Transformative Public Transportation Solutions for Reducing Greenhouse Gas Emissions
Most studies to date have relied on annual percent increases from baseline transit ridership in order to project the greenhouse gas emission reduction potential of transit investments. This study would take the opposite approach, looking at transit achieving a significant mode share in particular markets, what that would mean for emissions, and what it would take to get there.
The objective of the research is to provide scenario building and analysis of localized, transformative public transportation solutions. Important analysis areas include thresholds at which transit serves a large enough number of destinations and/or offers service at equal to or better travel times than driving to achieve a significant market share. The research would take a market segmentation approach, focusing on specific markets that offer the best opportunities. The research would also examine particular U.S. or international cities that have gone through a transformation from auto dominant to multimodal transportation. The research would seek to determine what factors led to success in these cities, including factors such as political decision-making processes, implementation, public opinion, economy, etc.
Public transportation, greenhouse gas emissions, climate change, planning
·Cambridge Systematics, Moving Cooler, 2009.
·TCRP Report 93
·TCRP SH-09 (to be released soon)
·TCRP New Paradigms for Transit
Draft transportation reauthorization legislation and climate change legislation being considered in Congress would require states and metropolitan planning organizations to set transportation GHG reduction targets and develop strategies to meet these targets. Solid information on the impacts of combined strategies on reducing transportation GHGs is crucial to the ability to develop these strategies. The study would also inform the federal government’s livability initiative.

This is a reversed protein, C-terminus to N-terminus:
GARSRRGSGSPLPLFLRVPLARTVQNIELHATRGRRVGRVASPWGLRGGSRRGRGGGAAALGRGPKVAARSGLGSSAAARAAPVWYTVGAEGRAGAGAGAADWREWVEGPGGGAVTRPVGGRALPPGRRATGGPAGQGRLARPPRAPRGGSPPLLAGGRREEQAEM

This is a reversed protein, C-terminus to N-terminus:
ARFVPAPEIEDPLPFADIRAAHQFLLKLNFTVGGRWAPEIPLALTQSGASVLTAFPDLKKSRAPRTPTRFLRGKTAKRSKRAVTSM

The research could be carried out by universities, consultants, government agencies, non-profits, or other researchers. The audience for the research would be state and local governments, the federal government, metropolitan planning organizations, and transit agencies.
States and metropolitan planning organizations could use analysis produced by the research in developing transportation plans that include GHG reduction strategies. Communities could also use the analysis to help them achieve successful public transportation solutions.
The project would help the transportation sector reduce greenhouse gas emissions, a very important goal as transportation accounts for about a third of U.S. carbon emissions and science indicates that emissions must be reduced substantially to avoid dangerous climate change impacts.
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